“Do Overs” – The Binding Effect of an Offer in Compromise

Today we welcome first time guest blogger Marilyn Ames. Marilyn and I worked together at IRS Chief Counsel’s office for many years separated by about 1,500 miles.  She is retired now and living in Alaska but assisting me in rewriting the Saltzman and Book collection chapters.  We are working on the offer in compromise section of the book and by chance I received a question from another clinic about what to do when the IRS begins auditing your client for a period covered by the offer.  This past summer I had drawn a question from another clinic about what to do when your client discovers they should have received a large refund for a period covered by the offer.  As we looked at those situations, we decided that the effect of the offer was clear under the law but perhaps not clear to those entering into the offer.  That discussion led to this post and I thank Marilyn for her efforts.  Keith  

The IRS has had the authority to compromise with taxpayers since the first income tax code, and taxpayers and the IRS have been litigating over the effect of an accepted compromise almost as long.  Usually it has been the taxpayer who has requested what my children used to call a “do over” when they played games; as in “I don’t like what happened in the move I just completed and now I want to take that move back.”  Recently, however, it appears that the IRS has begun to ask for do overs in the area of offers in compromise.


Section 7122 and its predecessors give the IRS the authority to compromise any civil or criminal case arising under the internal revenue laws. In the first reported do over case involving an accepted offer in compromise, Ely & Walker Dry Goods Co. v. United States, 34 F.2d 429 (8th Cir. 1929), the taxpayer discovered after it entered into a compromise involving its income tax liability and the fraud penalty for its fiscal year ending in 1918, that its inventory was incorrectly computed.  The parties agreed that absent the compromise, the taxpayer would be entitled to a refund.  The taxpayer argued that the compromise was only of the fraud penalty, not the tax, so the compromise was not precluded by the acceptance of the offer in compromise.  The court rejected the taxpayer’s argument, holding that the income tax liability “constituted an entire, single liability, that this single liability, treated as such by the parties, was duly compromised, and that such compromise is a bar to this action.” 34 F.2d at 432.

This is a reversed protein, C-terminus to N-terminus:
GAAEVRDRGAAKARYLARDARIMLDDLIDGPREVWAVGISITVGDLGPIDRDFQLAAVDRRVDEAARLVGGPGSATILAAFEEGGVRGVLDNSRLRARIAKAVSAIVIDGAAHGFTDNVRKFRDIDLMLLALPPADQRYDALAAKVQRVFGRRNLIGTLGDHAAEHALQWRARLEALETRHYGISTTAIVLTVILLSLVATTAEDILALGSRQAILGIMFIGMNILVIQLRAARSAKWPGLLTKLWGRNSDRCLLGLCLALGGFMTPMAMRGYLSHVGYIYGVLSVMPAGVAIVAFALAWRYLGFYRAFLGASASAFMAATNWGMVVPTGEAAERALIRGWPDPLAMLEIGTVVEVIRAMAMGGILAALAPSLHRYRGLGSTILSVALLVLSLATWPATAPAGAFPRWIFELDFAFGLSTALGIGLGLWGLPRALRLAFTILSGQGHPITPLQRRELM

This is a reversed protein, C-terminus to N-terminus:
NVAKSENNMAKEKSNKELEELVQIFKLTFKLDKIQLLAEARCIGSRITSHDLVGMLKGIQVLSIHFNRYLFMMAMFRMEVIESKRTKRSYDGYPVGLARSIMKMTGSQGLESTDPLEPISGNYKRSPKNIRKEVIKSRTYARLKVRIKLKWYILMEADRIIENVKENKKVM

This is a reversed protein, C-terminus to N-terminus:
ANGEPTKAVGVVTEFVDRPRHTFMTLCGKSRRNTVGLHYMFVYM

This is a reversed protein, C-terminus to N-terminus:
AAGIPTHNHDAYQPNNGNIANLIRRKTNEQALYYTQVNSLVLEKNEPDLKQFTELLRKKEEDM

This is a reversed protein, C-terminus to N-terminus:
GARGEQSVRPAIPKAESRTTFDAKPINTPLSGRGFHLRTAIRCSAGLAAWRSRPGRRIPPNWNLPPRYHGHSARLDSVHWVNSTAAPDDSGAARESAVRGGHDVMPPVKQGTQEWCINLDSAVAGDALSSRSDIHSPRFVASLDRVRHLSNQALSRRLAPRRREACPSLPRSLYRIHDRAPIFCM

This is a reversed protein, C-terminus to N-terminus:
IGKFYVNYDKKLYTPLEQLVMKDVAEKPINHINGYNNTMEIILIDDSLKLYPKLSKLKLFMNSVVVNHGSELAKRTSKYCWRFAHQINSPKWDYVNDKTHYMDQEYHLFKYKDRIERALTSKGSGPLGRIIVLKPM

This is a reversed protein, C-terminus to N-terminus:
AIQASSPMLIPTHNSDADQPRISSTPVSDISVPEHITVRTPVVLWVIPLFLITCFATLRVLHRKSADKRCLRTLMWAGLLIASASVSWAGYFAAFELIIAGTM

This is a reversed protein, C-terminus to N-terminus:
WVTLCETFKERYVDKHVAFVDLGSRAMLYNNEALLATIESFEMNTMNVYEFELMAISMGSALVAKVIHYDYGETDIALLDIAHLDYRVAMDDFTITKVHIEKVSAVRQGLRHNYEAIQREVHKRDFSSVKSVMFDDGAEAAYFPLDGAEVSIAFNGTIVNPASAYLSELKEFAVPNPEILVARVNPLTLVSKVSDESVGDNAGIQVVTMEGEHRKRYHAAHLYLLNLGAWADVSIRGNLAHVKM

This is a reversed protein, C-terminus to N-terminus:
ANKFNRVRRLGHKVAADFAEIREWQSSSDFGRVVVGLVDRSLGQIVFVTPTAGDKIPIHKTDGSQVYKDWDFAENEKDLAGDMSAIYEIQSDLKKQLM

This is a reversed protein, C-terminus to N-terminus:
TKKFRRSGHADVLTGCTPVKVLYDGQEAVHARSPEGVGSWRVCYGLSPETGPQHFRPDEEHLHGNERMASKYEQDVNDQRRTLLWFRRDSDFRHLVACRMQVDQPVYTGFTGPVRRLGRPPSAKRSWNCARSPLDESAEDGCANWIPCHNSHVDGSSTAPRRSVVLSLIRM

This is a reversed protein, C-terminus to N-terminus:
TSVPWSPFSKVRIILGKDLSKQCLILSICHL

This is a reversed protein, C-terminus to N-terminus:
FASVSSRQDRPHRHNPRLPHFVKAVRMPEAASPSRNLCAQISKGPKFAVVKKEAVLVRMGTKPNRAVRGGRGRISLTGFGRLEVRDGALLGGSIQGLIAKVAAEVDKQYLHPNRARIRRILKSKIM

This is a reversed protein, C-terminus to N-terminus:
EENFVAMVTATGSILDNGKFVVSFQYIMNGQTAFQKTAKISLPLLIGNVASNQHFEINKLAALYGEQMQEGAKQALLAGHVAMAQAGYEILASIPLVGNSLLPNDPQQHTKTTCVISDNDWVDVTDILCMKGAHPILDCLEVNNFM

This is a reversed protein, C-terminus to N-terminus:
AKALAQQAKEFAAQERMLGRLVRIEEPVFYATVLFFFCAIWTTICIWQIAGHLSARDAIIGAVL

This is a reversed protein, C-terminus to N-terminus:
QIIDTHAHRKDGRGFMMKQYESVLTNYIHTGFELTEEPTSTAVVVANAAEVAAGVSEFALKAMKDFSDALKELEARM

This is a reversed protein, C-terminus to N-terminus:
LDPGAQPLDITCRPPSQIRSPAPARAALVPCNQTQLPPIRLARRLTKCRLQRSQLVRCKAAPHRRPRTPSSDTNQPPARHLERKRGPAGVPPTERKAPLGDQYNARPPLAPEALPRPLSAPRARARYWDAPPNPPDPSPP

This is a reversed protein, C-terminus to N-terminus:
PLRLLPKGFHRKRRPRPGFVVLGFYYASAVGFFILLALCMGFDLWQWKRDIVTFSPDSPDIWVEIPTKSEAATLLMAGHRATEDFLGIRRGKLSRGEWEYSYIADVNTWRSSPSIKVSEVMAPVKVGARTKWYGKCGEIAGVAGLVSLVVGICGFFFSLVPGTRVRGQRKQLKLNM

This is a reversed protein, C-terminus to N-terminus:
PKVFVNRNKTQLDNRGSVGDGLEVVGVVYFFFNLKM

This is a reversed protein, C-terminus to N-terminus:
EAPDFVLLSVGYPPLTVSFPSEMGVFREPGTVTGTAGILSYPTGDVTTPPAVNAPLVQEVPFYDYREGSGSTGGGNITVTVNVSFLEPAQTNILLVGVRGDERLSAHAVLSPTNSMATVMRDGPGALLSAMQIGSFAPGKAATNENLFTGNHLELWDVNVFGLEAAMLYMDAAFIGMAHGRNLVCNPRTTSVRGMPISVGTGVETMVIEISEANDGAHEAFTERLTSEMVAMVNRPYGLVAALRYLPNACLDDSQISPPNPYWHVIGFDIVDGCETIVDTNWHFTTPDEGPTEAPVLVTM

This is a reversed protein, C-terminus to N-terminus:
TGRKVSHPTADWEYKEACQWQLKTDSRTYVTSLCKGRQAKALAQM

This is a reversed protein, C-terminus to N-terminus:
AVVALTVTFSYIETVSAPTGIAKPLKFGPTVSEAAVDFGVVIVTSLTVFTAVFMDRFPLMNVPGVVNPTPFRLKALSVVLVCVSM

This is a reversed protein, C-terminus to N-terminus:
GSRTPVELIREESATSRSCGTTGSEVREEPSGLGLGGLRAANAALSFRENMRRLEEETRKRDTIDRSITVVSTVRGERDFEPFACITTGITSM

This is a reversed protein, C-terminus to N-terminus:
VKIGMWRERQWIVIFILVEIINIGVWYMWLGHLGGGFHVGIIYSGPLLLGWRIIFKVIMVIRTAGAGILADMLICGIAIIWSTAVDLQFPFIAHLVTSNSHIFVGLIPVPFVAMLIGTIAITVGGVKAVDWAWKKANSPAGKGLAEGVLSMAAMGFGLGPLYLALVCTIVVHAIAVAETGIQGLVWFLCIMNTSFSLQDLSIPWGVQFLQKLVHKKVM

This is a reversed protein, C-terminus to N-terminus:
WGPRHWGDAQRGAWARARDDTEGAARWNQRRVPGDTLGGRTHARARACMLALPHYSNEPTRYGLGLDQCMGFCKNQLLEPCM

Since 1929, taxpayers have unsuccessfully attempted to get a do over by distinguishing the holding in Ely & Walker Dry Goods that a compromise of a tax liability closes that tax year, and the liability cannot be reopened.  The Internal Revenue Service has agreed with that holding, both in its litigation positions and in its publicly stated policy. Treas. Reg. § 301.7122-1(e)(5) expressly states that acceptance of an offer in compromise conclusively settles the liability of the taxpayer specified in the offer, and that neither the taxpayer nor the Government will be permitted to reopen the case after an offer has been accepted unless the taxpayer has committed fraud by supplying false information or documents, or by concealing assets or the ability to pay. The regulations further allow the liability included in an offer in compromise to be reopened in the event of a mutual mistake of material fact.  The court in Rosenberg v. United States, 313 F. Supp. 28 (N.D. 1970)upheld this regulation, stating that it had the force and effect of law as it was not clearly unreasonable.

Absent fraud or mutual mistake of fact, the courts have not allowed taxpayers the requested do over. One of the more recent attempts to avoid the binding effect of an offer in compromise was made by the taxpayer in Dutton v. Commissioner, 122 T.C. 133 (2004), in which the taxpayer tried persuade the Tax Court that his claim for innocent spouse relief should be granted and he should receive a refund. The Tax Court rejected his argument that there was a mutual mistake sufficient to have had a material effect on the agreed exchange of performances.